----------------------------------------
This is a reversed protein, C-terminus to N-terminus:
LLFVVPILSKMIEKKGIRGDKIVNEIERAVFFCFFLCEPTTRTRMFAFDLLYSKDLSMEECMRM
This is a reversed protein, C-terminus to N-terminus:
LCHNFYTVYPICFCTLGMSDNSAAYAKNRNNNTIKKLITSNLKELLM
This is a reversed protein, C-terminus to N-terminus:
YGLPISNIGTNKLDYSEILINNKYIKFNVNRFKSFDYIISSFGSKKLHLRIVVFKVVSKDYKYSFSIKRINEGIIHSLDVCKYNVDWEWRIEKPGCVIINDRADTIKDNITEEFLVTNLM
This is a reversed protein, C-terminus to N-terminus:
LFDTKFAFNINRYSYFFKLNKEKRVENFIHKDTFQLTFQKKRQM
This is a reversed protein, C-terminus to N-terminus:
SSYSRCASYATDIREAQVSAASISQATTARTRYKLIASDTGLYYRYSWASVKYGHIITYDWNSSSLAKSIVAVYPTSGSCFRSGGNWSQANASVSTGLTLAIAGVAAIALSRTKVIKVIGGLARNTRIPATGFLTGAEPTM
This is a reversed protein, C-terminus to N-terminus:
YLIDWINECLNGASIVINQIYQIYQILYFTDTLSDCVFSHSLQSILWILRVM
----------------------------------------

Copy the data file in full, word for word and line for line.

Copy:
This is a reversed protein, C-terminus to N-terminus:
LLFVVPILSKMIEKKGIRGDKIVNEIERAVFFCFFLCEPTTRTRMFAFDLLYSKDLSMEECMRM
This is a reversed protein, C-terminus to N-terminus:
LCHNFYTVYPICFCTLGMSDNSAAYAKNRNNNTIKKLITSNLKELLM
This is a reversed protein, C-terminus to N-terminus:
YGLPISNIGTNKLDYSEILINNKYIKFNVNRFKSFDYIISSFGSKKLHLRIVVFKVVSKDYKYSFSIKRINEGIIHSLDVCKYNVDWEWRIEKPGCVIINDRADTIKDNITEEFLVTNLM
This is a reversed protein, C-terminus to N-terminus:
LFDTKFAFNINRYSYFFKLNKEKRVENFIHKDTFQLTFQKKRQM
This is a reversed protein, C-terminus to N-terminus:
SSYSRCASYATDIREAQVSAASISQATTARTRYKLIASDTGLYYRYSWASVKYGHIITYDWNSSSLAKSIVAVYPTSGSCFRSGGNWSQANASVSTGLTLAIAGVAAIALSRTKVIKVIGGLARNTRIPATGFLTGAEPTM
This is a reversed protein, C-terminus to N-terminus:
YLIDWINECLNGASIVINQIYQIYQILYFTDTLSDCVFSHSLQSILWILRVM